Scott Hardie | July 3, 2004
It's 2004. 2004! And we're still dealing with issues of browser incompatibility. That was probably my biggest pet peeve when creating web sites back in 1996 and 1997, that some people liked Netscape and some people liked IE, and the elitist attitude among web developers then (and still now) is that you were a clueless dolt if you didn't design for all browsers. I still remember one guy getting worked up over web sites not supporting Lynx, the text-only browser.

So when IE took over the market in 1998 and Netscape was put out of its misery by AOL in 1999, I breathed a sigh of relief. I have no particular preference for either browser; they both have stupid little annoying quirks, but finally the vast majority of visitors to my site would be using only one of them. I started designing exclusively for IE, checking my site every once in a while in Netscape or Opera just to make sure nothing was horribly out of place, and my site logs confirmed that approximately 99% of my visitors used IE exclusively.

There has never stopped being a contingent of Mozilla fans out there, but lately they're gaining ground. This week, the Dept of Homeland Security all but warned IE users to change browsers to avoid a nasty new spyware installer that logs keystrokes, and Mozilla downloads spiked up as a result. Also this week, the Mozilla Foundation announced an alliance with Adobe, Apple, Macromedia, Opera, and Sun to develop new plugins for Mozilla that will lead to a "richer web experience," obviously giving Microsoft the finger in the process, and Firefox fans couldn't be happier about it.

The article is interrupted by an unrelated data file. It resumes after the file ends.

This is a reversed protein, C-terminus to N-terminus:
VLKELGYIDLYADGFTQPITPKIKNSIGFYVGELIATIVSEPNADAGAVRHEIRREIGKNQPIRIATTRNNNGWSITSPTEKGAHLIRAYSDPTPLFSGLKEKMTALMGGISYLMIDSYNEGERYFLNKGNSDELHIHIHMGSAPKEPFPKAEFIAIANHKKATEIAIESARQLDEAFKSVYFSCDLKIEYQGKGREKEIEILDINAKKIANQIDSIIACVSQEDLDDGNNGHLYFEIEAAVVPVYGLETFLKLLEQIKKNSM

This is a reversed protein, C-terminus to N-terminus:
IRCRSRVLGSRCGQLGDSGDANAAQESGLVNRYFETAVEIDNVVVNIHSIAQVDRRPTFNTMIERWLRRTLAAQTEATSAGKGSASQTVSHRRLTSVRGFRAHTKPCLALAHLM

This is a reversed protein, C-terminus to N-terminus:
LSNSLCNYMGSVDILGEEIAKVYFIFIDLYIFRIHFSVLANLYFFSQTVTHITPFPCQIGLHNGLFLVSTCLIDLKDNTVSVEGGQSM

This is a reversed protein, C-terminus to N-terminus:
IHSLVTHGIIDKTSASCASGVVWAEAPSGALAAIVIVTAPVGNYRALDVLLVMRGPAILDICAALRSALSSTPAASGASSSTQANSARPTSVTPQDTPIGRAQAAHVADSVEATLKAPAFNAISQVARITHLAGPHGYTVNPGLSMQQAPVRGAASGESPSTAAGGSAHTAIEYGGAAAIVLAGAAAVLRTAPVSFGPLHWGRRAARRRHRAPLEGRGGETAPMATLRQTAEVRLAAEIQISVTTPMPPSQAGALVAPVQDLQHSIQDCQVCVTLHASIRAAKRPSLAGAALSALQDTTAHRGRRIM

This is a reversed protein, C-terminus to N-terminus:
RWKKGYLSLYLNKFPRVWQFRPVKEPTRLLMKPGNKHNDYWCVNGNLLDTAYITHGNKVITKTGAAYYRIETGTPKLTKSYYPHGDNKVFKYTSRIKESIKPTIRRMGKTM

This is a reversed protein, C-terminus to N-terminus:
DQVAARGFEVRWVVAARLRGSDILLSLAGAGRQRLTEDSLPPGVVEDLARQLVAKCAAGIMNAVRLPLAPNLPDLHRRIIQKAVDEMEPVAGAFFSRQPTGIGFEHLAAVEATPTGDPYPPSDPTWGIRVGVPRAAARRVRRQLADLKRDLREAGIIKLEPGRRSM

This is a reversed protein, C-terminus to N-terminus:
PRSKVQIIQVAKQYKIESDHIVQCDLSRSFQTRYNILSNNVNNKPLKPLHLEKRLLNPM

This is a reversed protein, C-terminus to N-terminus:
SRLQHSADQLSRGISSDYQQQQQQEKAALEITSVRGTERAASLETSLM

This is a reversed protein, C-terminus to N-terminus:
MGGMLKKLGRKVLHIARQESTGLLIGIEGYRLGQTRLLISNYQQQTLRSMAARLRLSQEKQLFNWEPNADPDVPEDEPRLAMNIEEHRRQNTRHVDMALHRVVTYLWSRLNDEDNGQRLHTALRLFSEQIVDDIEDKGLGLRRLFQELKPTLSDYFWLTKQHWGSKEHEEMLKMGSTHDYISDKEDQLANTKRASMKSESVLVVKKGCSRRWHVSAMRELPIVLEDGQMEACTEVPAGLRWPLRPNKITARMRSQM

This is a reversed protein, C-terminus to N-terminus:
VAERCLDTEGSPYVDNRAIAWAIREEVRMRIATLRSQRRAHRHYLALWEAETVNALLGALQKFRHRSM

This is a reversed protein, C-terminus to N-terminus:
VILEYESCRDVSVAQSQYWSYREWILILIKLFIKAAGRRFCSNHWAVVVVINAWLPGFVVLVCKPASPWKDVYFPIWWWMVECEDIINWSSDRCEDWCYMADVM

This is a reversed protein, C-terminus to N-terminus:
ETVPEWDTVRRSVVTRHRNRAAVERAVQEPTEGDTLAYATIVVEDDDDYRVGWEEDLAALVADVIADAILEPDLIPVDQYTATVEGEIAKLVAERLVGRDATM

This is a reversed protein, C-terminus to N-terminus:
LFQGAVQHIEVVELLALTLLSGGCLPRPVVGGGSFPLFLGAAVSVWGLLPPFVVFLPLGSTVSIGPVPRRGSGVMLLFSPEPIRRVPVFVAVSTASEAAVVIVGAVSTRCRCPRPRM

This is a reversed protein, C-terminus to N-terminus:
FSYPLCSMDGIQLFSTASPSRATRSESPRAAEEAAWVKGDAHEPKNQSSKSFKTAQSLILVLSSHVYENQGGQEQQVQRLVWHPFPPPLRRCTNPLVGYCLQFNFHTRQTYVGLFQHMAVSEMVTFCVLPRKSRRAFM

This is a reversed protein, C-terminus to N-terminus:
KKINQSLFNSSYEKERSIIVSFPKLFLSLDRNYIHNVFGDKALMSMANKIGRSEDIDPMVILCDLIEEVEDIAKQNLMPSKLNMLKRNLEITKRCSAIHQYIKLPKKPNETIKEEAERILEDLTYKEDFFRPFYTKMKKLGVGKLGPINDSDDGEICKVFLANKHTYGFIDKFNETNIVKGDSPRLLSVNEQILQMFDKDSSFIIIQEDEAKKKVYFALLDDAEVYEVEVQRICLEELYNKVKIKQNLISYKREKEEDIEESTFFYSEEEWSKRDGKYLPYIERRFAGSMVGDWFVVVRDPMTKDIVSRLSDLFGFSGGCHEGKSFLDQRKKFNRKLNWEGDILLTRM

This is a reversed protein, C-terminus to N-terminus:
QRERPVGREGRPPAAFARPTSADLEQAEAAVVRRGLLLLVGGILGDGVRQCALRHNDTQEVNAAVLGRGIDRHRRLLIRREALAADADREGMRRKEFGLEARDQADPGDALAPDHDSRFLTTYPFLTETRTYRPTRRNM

Does this mean that Firefox will now allow site elements that IE users cannot see, just as IE allows site elements that Firefox users cannot see? Does this really help anybody except those who still have a vendetta against Microsoft and feel like getting some revenge? From the viewpoint of a web developer (and one who likes to keep sites simple anyway), browser incompatibility is a nuisance, and that users cheer the announcement of further incompatibility is aggravating. It's like having some roads that only allow motorcycles, and some roads that only allow cars, and some roads that only allow trucks and SUVs; why the hell can't we just agree on one kind of road for all vehicles and get on with our lives, even if one company that paints the lane markers didn't do a very good job of it? This passionate vendetta against IE is going to make the web a lousier place to surf and web developing less fun to do.

Anna Gregoline | July 6, 2004
I feel your pain, Scott. It seems that little makes sense in the Internet world.

K. R. | July 9, 2004
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